A typical Irish beef or dairy farmer focuses on three main areas. Firstly to grow grass efficiently, secondly to feed a cow or bullock efficiently and thirdly to get something out the other end, and returning cash to the bank account. Our software helps them do this. 
Our farmer clients require a comprehensive service, and because of that we deliberately focus on providing a complete range of software solutions across grass measurement, cash-flow and accounts – plus recording all the history of the animals in the herd.
“Farmers are expected to be a combination of a vet, a herdsman, a grassland expert and an accountant.”
Farmers must be multi-skilled
Farmers are expected to be a combination of a vet, a herdsman, a grassland expert and an accountant which often makes it a challenging environment to sell software services into. Essentially farmers are time poor, and if the scrapers are blocked in the shed, you have to go and fix them, which generally takes priority over data entry.
At what point did you know you had a viable business?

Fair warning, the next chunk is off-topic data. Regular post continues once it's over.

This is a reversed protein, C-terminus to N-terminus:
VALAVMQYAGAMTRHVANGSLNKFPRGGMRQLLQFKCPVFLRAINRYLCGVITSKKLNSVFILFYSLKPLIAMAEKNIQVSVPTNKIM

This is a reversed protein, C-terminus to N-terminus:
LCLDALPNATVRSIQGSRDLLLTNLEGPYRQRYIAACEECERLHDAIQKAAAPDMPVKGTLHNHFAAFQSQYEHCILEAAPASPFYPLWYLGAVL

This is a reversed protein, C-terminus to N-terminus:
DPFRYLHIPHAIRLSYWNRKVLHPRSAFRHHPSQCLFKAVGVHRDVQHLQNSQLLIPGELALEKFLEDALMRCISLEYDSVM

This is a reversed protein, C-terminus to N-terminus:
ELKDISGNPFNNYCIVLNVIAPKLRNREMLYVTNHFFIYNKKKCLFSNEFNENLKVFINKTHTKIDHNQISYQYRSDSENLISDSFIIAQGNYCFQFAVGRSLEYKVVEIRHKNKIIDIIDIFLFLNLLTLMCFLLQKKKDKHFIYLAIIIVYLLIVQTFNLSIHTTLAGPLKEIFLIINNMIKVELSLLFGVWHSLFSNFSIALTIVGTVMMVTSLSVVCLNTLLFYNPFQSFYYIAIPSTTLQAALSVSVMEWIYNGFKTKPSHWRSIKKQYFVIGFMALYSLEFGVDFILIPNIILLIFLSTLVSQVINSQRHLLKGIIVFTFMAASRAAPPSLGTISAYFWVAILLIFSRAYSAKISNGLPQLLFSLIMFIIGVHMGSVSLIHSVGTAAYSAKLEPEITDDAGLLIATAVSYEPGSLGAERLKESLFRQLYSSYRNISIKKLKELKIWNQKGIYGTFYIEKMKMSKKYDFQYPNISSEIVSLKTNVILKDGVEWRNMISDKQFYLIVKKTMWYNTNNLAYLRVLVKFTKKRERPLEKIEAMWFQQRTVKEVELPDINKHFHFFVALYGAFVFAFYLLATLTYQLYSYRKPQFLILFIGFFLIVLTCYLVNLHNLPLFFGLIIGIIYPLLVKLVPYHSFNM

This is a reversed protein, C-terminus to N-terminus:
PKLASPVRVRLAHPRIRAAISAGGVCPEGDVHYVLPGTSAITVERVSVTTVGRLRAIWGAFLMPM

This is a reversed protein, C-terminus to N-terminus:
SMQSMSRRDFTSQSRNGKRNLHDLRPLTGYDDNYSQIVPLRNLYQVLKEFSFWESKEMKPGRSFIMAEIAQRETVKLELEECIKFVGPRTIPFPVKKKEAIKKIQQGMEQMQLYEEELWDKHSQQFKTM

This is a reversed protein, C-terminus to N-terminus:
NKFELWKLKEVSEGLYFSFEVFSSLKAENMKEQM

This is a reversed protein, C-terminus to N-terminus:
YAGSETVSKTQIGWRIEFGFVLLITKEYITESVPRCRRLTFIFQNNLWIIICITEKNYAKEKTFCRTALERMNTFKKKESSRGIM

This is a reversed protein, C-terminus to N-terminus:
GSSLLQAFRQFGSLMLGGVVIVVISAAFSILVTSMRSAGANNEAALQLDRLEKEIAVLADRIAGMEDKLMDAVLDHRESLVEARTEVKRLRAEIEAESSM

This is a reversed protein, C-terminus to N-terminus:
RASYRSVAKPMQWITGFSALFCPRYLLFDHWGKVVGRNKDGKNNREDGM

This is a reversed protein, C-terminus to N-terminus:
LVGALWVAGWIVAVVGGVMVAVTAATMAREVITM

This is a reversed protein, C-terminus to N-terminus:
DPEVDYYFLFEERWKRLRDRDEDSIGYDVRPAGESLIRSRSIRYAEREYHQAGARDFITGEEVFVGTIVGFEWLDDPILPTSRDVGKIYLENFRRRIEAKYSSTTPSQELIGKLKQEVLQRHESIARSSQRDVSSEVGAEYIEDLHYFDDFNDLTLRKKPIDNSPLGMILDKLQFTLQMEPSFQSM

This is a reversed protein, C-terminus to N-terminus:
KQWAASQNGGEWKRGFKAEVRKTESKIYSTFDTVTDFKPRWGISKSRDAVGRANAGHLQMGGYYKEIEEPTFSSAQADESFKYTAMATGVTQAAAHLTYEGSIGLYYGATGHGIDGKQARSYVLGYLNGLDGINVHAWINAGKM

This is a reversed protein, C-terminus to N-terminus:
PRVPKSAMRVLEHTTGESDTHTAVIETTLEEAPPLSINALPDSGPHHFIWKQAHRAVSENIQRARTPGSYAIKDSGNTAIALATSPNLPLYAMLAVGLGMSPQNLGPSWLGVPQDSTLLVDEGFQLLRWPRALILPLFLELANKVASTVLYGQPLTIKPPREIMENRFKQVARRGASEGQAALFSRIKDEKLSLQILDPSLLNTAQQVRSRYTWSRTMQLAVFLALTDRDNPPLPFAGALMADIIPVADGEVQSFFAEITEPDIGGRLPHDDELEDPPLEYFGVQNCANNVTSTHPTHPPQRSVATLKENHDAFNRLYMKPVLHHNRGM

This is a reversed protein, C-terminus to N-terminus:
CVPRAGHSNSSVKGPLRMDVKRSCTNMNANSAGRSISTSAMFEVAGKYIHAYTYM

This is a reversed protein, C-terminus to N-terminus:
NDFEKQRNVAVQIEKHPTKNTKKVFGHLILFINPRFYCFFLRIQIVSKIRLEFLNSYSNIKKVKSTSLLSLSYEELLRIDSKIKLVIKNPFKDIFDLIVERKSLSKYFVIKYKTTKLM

We launched the business in 1994, and like any other small business, at the start, it was really tough. In the first three years, it meant scrambling to get a piece of software that was good enough, then calling out and very quickly, getting feedback to try and learn what our clients wanted, followed by making sure to give it to them in the next version.
It was only in 1997 that everything began to click into place when a farmer Co-Op called, Progressive Genetics invested in us. By then we had a better understanding of what

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From farmer to award-winning food producer

John Commins started as a farmer and has since become an award-winning food producer. 
In 2005, artisan farmer and food producer, John Commins began farming Piedmontese cattle, a breed mainly snow-white in colour and native to Italy, from his 120-acre family farm, located near Thurles in Co. Tipperary. He now supplies this award-winning high-end beef into supermarkets, restaurants and online across Ireland. Here, John talks about the journey he has travelled and his plans to grow the business into the future.
“The beef contains fewer calories and less cholesterol than chicken.”

What is Irish Piedmontese beef?